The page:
In another successful court bid by the Guptas, assets seized from the family and their business associates have been ordered returned — mainly because the state's case was found to be flawed.
What will be more worrisome for the state, is that courts think there are so far no reasonable grounds to believe that the Guptas and their partners may someday be convicted of the crimes of which they stand accused.
On Monday, the High Court in Bloemfontein ruled in favour of Gupta-linked companies and individuals who challenged a provisional restraint order to freeze their assets, which amount to about R200-million. In handing down the order, judge Philip Loubser said there were no reasonable grounds to conclude that the eight people arrested in relation to the Estina dairy project should have their assets frozen.
Deeply unfortunate that Judge Loubser - who was the same judge who granted the preservation order in the first place - now being attacked for reversing his own decision.— Karyn Maughan (@karynmaughan) May 28, 2018
Key to that reversal, it seems, was certain key documents that raised doubts re strength of state case https://t.co/pv7ho3MwIi
Here is why the Guptas and their associates are getting their assets back:
- Shaun Abrahams left out crucial documentation.
Loubser found that a crucial affidavit explaining the mechanics of the Gupta's Bank of Baroda account — a pool account into which monies acquired from the Free State government for the Estina project were transferred — were not included in the papers filed by the National Director of Public Prosecutions (Abrahams).
Also, a transcribed copy of a previous judgment handed down by judge Fouche Jordaan in March, which overturned the freezing of R10-million in Atul Gupta's personal bank account, was also not attached to the founding papers.
"Had the two items been placed before me from the outset, they could have influenced my decision to grant the provisional order materially," Loubser said.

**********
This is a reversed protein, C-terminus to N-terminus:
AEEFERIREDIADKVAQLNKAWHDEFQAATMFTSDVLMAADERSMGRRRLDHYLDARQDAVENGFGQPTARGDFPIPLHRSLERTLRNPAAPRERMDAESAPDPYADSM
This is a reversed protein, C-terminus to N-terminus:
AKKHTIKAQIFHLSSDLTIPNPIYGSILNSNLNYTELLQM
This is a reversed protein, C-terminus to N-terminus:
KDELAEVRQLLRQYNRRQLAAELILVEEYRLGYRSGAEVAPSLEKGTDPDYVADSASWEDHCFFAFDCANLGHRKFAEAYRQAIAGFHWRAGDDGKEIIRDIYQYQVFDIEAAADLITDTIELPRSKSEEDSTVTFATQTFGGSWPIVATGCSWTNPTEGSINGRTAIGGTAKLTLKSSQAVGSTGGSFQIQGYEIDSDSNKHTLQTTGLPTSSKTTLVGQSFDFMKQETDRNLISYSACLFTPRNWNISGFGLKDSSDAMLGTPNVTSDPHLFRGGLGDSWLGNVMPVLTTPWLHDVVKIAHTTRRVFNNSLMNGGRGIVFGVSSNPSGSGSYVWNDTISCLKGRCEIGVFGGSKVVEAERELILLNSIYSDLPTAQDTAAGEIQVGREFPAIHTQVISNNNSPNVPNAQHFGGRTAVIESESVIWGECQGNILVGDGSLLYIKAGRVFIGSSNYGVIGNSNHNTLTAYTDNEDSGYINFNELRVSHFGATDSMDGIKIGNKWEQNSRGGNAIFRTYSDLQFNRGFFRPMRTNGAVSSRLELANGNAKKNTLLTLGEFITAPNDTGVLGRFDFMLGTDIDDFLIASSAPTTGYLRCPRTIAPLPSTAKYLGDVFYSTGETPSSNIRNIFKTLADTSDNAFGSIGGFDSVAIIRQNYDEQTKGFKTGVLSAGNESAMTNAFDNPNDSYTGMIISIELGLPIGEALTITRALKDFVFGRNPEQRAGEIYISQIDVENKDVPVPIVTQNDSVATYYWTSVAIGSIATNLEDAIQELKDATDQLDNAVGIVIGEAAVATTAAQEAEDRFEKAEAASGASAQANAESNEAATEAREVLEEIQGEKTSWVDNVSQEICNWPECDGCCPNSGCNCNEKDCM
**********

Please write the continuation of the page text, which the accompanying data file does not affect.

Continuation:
HUGE victory for the Guptas - Judge has essentially found that there is not, at this point, reasonable basis to believe the accused in #Estina case will be convicted.— Karyn Maughan (@karynmaughan) May 28, 2018
R250million in assets released. https://t.co/gLRG0cTBW3
- There is just not enough evidence.
The Free State government paid millions into Estina's account at Standard Bank. This was then transferred into a pool account — which houses the finances of dozens of Gupta-linked entities — at the Bank of Baroda. It is alleged that money from the pool account found its way to other Gupta entities, including Oakbay.
"It appears to this court that there is much to be said for the criticism levelled at the case advanced by the NDPP, and that the evidence relied on by the NDPP shows many shortcomings that remain unexplained at this point... Among the shortcomings, we find the uncertainty surrounding the pool account of the Bank of Baroda, and the possible veracity of the repayment of loans, as relied upon by the applicants. The present inquiry is not dependent on a finding upon the veracity of the evidence against the applicants. It is also not dependent on any suspicions... The court cannot merely rely on the opinion of the NDPP," the judgment found.
There was not enough supporting evidence to show that monies transferred to Oakbay from the pool account emanated from the Free State government and Estina.
"Nature of evidence shows inter alia that it cannot be established that the monies paid to Oakbay flowed from the Estina deposits and not from the other deposits," Loubser said.
"The fallacy underlying the allegation that amounts were received from Estina lies in the fact that the identity of funds from the pool account cannot be identified."